UK Eases Restrictions on Epidyolex for Treating Epileptic Disorders

UK Eases Restrictions on Epidyolex for Treating Epileptic Disorders
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The United Kingdom Home Office has changed the classification of GW Pharmaceuticals‘ Epidyolex — a treatment for epileptic conditions including Dravet syndrome — from a Schedule 2 drug to a Schedule 5 drug. This move will make the medication easier to obtain.

“The decision to move Epidyolex to a low level of control is an important one for patients, their families, healthcare professionals, pharmacists and the NHS [National Health Service] as a whole — reducing costs and ensuring the medicine can be dispensed more easily,” Chris Tovey, chief operating officer of GW, said in a press release.

Epidyolex (known as Epidiolex in the U.S.) is an oral solution of cannabidiol (CBD). CBD is derived from the cannabis plant, but it is not psychoactive — that is, it doesn’t induce the “high” commonly associated with cannabis use.

The medication has been approved by the U.S. Food and Drug Administration and by the European Commission to treat seizures in people age 2 and older with Dravet syndrome and Lennox-Gastaut syndrome.

Under its previous designation as a Schedule 2 drug — alongside drugs such as heroin and methadone — Epidyolex was heavily regulated, requiring a prescription to obtain. The new classification makes Epidyolex legal to be sold over the counter and legal to possess without a prescription.

As noted in an official Home Office announcement, the new scheduling lifts a previous recommendation from the Department of Health and Social Care, which limited availability of the medication to a 30-day supply at a time. This is expected to lower the number of appointments patients need to have with their healthcare providers, which could lower associated costs.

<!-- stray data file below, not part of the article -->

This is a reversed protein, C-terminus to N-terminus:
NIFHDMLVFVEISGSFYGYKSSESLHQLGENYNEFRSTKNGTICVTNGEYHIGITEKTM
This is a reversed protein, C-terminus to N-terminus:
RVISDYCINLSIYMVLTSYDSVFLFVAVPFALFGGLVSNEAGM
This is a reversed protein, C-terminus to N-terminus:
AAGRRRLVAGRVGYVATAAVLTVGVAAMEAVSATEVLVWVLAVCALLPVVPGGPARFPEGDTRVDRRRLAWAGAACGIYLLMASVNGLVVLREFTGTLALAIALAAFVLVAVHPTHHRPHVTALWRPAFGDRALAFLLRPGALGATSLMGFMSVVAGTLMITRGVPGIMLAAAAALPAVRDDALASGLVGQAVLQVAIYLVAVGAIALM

The new scheduling also makes it easier to import and export the medication, and it eases requirements for supplying, record-keeping, labeling, destroying, and safely storing Epidyolex, which is expected to decrease the logistical burden incumbent on healthcare providers.

The Advisory Council on the Misuse of Drugs (ACMD) and its technical committee recommended the scheduling change based on data that showed Epidyolex has a low potential risk for abuse, dependency, and diversion (moving a controlled substance from lawful to unlawful channels for use or distribution).

“The extensive pre-clinical and clinical data that GW developed to support the medicine’s approval by regulatory authorities was pivotal to this important schedule change, and we would like to thank the MHRA [Medicines and Healthcare products Regulatory Agency], ACMD and Home Office for scrutinising this data and making this change in such a short timeframe,” Tovey said.

The new designation specifically applies to Epidyolex; it does not affect the status of other CBD-based medications. The change takes effect immediately in all four countries of the U.K. (England, Wales, Scotland, and Northern Ireland), although Northern Ireland is enacting separate legislation.

“We remain committed to expanding the high-quality evidence base for cannabis-based medicines and securing further regulatory approvals because doing so is in the interests of patients and healthcare professionals and can support further rescheduling,” Tovey said.

Marisa holds an MS in Cellular and Molecular Pathology from the University of Pittsburgh, where she studied novel genetic drivers of ovarian cancer. She specializes in cancer biology, immunology, and genetics. Marisa began working with BioNews in 2018, and has written about science and health for SelfHacked and the Genetics Society of America. She also writes/composes musicals and coaches the University of Pittsburgh fencing club.
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Ana holds a PhD in Immunology from the University of Lisbon and worked as a postdoctoral researcher at Instituto de Medicina Molecular (iMM) in Lisbon, Portugal. She graduated with a BSc in Genetics from the University of Newcastle and received a Masters in Biomolecular Archaeology from the University of Manchester, England. After leaving the lab to pursue a career in Science Communication, she served as the Director of Science Communication at iMM.

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Marisa holds an MS in Cellular and Molecular Pathology from the University of Pittsburgh, where she studied novel genetic drivers of ovarian cancer. She specializes in cancer biology, immunology, and genetics. Marisa began working with BioNews in 2018, and has written about science and health for SelfHacked and the Genetics Society of America. She also writes/composes musicals and coaches the University of Pittsburgh fencing club.
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